This past weekend, the royal family celebrated yet another wedding. I know, interesting way to start an article about school shootings, right? But here’s the thing. I heard more about Prince Harry and Meghan Markle this past week then I did about the Santa Fe shooting. After this weekend, I couldn’t tell you any of the names of the victims from the shooting, but for some reason, I knew what the neckline of Meghan Markle’s dress was – boat neck, in case anyone was wondering.
I have nothing against the royal family, but this just proves that we as a nation are getting desensitized to gun violence. What happened to the protesters from a few months ago, who were storming Washington in the March for Our Lives? What happened to the national outcry, and when will Texas tighten their gun laws, just like Florida did? What changed in those few months?
True, the response to the Parkland shooting was more victim-lead. Activists like Emma Gonázles and David Hogg helped lead the movement for gun control through speeches and media presence, and there has yet to be such a public reaction from any of the survivors of the Santa Fe shooting. However, it is never the victims’ job to beg to the public to listen. It should be our job – the people who aren’t suffering personally to continue protesting and advocating for change. We shouldn’t be ignoring this tragedy and taking it more lightly than others. It doesn’t matter that there were fewer fatalities in this time. Every person who died still left behind grieving parents and left behind an entire life to live. No life should be expendable.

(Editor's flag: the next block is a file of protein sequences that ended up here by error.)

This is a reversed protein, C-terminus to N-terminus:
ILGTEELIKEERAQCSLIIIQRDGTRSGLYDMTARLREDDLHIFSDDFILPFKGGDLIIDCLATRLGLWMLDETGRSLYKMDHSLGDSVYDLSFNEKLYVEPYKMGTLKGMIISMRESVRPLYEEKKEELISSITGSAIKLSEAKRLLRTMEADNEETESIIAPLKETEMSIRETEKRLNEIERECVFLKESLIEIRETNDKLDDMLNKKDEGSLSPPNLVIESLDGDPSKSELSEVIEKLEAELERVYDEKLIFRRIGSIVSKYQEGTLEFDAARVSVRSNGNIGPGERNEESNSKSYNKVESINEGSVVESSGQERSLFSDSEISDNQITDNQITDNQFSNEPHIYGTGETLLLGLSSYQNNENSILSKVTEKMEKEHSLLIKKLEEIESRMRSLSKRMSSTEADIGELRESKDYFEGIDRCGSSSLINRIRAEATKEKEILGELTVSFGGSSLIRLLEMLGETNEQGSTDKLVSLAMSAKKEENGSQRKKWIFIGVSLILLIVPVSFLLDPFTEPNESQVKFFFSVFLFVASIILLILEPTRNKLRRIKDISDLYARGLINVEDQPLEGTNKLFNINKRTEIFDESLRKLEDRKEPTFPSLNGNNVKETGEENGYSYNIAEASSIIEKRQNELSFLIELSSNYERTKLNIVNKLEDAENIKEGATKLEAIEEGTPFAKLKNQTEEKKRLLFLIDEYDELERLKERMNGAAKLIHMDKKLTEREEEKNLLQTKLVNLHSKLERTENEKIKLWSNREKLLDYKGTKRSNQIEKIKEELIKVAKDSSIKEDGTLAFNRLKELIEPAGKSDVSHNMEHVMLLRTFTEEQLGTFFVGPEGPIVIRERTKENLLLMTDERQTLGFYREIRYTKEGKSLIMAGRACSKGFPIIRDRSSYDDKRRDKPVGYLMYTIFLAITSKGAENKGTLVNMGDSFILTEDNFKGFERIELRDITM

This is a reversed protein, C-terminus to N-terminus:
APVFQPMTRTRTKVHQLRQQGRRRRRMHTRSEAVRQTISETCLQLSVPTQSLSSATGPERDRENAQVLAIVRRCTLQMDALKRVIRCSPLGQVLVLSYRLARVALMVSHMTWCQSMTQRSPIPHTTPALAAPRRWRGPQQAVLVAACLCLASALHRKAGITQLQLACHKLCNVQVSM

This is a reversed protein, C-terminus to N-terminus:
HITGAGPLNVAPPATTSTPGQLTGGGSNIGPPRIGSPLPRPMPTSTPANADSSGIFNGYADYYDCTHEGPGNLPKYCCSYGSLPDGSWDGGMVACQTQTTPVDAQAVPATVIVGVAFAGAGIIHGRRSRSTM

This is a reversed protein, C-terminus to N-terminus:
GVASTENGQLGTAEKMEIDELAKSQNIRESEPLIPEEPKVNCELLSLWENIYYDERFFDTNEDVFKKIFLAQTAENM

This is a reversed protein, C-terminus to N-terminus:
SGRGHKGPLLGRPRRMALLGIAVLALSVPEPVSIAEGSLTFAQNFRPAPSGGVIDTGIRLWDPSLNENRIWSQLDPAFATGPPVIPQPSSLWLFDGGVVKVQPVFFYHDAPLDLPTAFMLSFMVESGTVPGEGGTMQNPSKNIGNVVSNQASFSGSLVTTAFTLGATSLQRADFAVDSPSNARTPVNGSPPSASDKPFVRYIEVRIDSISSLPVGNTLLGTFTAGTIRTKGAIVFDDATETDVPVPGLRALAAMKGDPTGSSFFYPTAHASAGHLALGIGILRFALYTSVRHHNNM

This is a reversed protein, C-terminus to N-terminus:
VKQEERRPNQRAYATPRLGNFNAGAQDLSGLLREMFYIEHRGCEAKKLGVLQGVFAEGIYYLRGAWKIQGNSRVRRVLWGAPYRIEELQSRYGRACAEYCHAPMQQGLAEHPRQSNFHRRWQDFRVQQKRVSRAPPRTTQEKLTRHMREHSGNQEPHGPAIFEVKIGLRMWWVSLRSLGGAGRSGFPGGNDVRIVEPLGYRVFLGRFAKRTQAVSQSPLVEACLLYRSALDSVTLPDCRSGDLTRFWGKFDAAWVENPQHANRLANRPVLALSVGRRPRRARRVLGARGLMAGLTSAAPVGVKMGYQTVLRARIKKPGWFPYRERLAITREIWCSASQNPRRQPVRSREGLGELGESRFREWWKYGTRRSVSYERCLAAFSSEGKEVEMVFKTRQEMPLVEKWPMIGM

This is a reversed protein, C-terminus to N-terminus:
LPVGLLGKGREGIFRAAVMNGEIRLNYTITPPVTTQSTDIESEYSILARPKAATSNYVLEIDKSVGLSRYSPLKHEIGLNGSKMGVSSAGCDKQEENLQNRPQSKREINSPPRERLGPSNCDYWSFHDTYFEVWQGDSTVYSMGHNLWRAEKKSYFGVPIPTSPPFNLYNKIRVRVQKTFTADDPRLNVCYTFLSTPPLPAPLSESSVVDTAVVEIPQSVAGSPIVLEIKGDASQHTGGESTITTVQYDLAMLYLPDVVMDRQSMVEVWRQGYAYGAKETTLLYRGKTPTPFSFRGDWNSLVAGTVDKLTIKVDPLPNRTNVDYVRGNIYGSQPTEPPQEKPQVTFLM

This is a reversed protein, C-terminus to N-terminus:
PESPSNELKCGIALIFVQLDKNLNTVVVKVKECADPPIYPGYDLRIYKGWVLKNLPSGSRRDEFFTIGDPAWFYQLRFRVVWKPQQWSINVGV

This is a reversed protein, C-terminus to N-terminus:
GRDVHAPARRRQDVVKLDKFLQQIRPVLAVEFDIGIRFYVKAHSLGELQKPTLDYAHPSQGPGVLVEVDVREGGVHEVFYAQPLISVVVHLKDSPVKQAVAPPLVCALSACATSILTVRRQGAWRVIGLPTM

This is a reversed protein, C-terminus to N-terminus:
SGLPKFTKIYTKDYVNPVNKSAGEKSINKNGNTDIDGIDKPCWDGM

One of the victims was Sabika Sheikh, an exchange student from Pakistan. Her death caused outcry overseas as well, and her family has been begging for answers and reasons why their daughter was killed. She was promised a safe and happy stay in the United States and wanted this experience to get one step closer to her dream of becoming a diplomat. Her uncle was featured on the BBC, asking the United States to “Stop this bullshit. Make your schools safe – not for the sake of my kid or my niece, for the sake of your own kid.” Though Sheikh’s death has led to uproar in Pakistan, the United States is starting to move on.
We’ve become so used to seeing mass shootings, especially school shootings, that even though our hearts break for the victims, thoughts and prayers are all we can seem to spare. The United States has less than five percent of the world’s population, but over thirty percent of the world’s mass shooters. Yet we continue to stand by and watch more mass shootings happen. They’re starting to become so common to us that we stop fighting back. How many more have to happen before we do something? Will we wait to get involved until we lose someone near to us? How many more children have to die?
No matter your political affiliation, it’s easy to see that nothing is happening right now. Democrats call for stricter gun regulations and republicans call for arming teachers – and yet nothing is happening. Our nation is starting to no longer care, instead printing media about other events and allowing school shooters near our children. It’s time for a change – we started to fight back, and we cannot stop.